3 Ways Business Intelligence Can Be Used for Executive-Level Reporting

3 Ways Business Intelligence Can Be Used for Executive-Level Reporting
  • Opening Intro -

    Spreadsheet is still widely in use today both in the home and in the business.

    The latter sector may especially want to consider an upgrade for improved efficiency.

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Many corporations still rely on spreadsheet for executive reports due to its widespread use. Spreadsheet is a wonderful tool, but in this day and age, there are far superior alternatives, mainly in the form of business intelligence (BI) applications.

How can your business capitalize on the proliferation of the latest BI software and related innovations?

1. Incorporate a Lot of Visuals

A spreadsheet is just a document full of endless rows and columns with numbers filled in. All those digits and scrolling can take hours to completely sort through and convert into meaningful data. With BI tools, all those figures and statistics can be automatically converted into an easy-to-discern visual data. This includes using a number of graphs, tables, and charts – all self-generated and automatically updated as the system continues to receive incoming data as purchases, returns, and signups are made.

Photo credit: Lib Source

Visual representation makes it easy for everyday people to identify statistical trends without the hassle of sorting through hundreds to thousands of numbers on a spreadsheet and compiling them into a formal report. Why are visuals so important? One study revealed that 67% of an audience found a presentation more appealing when it’s accompanies by visuals, compared to 50% when the presentation is purely verbal.

Visual data is also easy to share and is easily understood across cultures. Share them with fellow coworkers during collaborative assignments, or share them with high-profile sponsors or investors you are trying to woo. They can also be spread through social media as a show of transparency for your consumers. It is also more presentable for submission to executives who may not want to wade through endless pages of stats. The report can be concluded with recommended course of actions based on predictive modeling analysis.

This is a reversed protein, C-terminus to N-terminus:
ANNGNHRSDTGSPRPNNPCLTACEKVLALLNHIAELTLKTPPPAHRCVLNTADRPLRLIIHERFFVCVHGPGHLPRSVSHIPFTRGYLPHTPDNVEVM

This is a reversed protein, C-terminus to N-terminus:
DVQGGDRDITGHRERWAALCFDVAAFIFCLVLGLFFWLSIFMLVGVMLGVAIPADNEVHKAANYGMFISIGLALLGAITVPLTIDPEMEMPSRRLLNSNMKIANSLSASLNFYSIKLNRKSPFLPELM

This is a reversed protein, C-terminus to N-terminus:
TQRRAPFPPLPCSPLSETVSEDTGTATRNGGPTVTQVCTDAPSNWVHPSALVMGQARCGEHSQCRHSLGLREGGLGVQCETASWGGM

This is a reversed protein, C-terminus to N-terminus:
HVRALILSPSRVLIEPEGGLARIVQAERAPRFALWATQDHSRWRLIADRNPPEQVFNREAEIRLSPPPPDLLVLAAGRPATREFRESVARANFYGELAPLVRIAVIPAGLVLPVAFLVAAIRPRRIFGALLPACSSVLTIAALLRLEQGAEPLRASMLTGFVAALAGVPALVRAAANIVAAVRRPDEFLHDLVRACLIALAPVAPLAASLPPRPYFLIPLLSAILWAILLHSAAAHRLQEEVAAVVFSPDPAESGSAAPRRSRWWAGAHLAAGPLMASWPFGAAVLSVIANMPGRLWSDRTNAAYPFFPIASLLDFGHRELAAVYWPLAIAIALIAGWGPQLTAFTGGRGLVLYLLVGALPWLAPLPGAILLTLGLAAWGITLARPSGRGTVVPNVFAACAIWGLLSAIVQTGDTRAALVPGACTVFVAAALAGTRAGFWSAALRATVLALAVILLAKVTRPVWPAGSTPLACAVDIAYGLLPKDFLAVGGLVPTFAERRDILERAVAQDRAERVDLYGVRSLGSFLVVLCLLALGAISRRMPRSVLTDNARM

2. Be Brief, Timely, and Concise

You’re not going to impress executives by showing them a stack of numbers that by themselves don’t mean anything. It’s often said that most forms of non-formal writing should be written at an eighth-grade level in order to make it easily understandable. The same applies with data reporting. Of course, executives are very intelligent people (otherwise, they wouldn’t be in that position), but that doesn’t mean they want to strain to understand complex data.

Your reports should be brief and concise by getting straight to the point using your preferred choice of visual data. It should also be in a simple-to-digest format, containing headers, sub-headers, short paragraphs for summaries, and the graphed or charted data. All actionable insight and contextual meaning should be presented in an organized and searchable format.

As mentioned earlier, BI tools also continuously update its data as new information comes in. This allows for more frequent reporting if requested by the higher-ups, and it doesn’t require you to compile another lengthy report since it’s all automated. You can log into the BI dashboard and have a report created on the spot or set the system to have one compiled at a set interval. Reports are auto-delivered to your inbox or your executive’s inbox.

3. Mobile Is a Must in the Workforce

Bring-your-own-device (BYOD) work environments are expected to expand as it has been for the last few years. The BYOD global market is expected to reach $181.39 billion in 2017. Data has to be delivered through one medium or another. In this day and age, mobile devices are the preferred method for logging in data, compiling reports, and sharing them.

Photo credit: Rave Publications

Most higher-ups these days likely also prefer reports to be sent to their personal devices. Traditional briefings and presentations held in a meeting room are becoming less common as companies capitalize on the convenience made possible by the latest BI innovations.

BYOD integration also naturally raises the question of security concerns. Most BI systems use the latest encryption and security implementations. However, you still need to place precautions on your end by enforcing company policies for accessing data/reports on mobile devices. All authorized employees should be required to install a security app compatible with the BI software you are using. Employees should also be required to immediately report any stolen or lost devices that has at any point accessed the database or pulled up a report.

Most executives expect timely updates. They want to see where trends are headed and how they should respond as a result. New BI tools make executive-level reporting a near-automated process. It’s one less menial task that has to be dealt with, thus saves you valuable time and resource that are better directed elsewhere.

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